Helping Someone Move to a Senior Care Residence

Moving to a skilled nursing or assisted living residence—like Charlesgate—involves adjustments that are both emotional and practical. Any move to a new home often leads to feeling that you’ve “lost your bearings”—your sense of familiarity and belonging. Making new friends and settling into a whole new scene takes effort and a willingness to stretch and take risks, no matter what a person’s age or health status.

There are practical considerations too: What to take? How to pack? What to do with the things we don’t take? If your friend or loved one is moving, you can help ahead of time, on move-in day, and during the days and weeks following the move.

Before the move, friends and family can help by:

  • Getting information from the residence about space limitations and what personal clothing and items will be needed and helpful.
  • Helping pack these personal items.
  • Making arrangements for other things not taken.
  • Making arrangements for forwarding mail.
  • Canceling any unneeded personal or household services, such as the daily newspaper.
  • Marking all clothing and personal items with the person’s name.
  • Making a list of the personal property being taken to the new residence.

On the day of the move, support of a family member or friend can make all the difference. Here are some simple steps:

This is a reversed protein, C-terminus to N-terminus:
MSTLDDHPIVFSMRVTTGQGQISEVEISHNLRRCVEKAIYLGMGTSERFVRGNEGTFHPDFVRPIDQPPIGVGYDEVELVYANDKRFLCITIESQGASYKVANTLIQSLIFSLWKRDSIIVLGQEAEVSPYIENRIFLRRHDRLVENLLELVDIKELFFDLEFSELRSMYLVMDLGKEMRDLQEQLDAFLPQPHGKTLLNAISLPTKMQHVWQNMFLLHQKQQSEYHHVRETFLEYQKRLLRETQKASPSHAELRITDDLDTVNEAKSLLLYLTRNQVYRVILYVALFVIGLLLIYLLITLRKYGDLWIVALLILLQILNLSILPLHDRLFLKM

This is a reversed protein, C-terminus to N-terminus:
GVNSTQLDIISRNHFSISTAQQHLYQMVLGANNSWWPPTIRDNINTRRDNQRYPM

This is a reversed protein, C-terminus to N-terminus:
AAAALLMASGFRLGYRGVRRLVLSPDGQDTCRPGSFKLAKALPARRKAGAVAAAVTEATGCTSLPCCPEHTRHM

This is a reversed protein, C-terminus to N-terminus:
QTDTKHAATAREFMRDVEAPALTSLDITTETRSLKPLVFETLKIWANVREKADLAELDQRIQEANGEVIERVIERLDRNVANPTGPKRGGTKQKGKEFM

• Help your loved one unpack.
  • Place photos, favorite mementos and other personal items where they will help create a feeling of home.
  • Share a meal.
  • Get to know a few people on the staff and a few of the other residents.
  • Learn a bit about the activities, amenities, and services available.
  • Spend some quiet time in conversation as the process winds down.
  • If you can, plan ahead for your next visit.

After the move

One of the biggest fears for nursing home residents is that they will be left out or even forgotten. That where they live will come between them and the people they know and love.

The truth is there will be differences. Your loved one and his or her support network will have some adjustments to make. But almost always the downside is outweighed by an upside. Care will be improved. Medical and personal care challenges will be dealt with. Staying “socially connected” and “physically active” will become easier—and maybe even improve. And all of these differences can mean living longer and with a higher quality of life.

You can help your loved one adjust to the move—in fact, take advantage of it—by staying actively involved as friend and guest. Check in often with your loved one and with the staff. And if your loved one approves, plan to be part of his or her care conferences.

Categories: Senior Living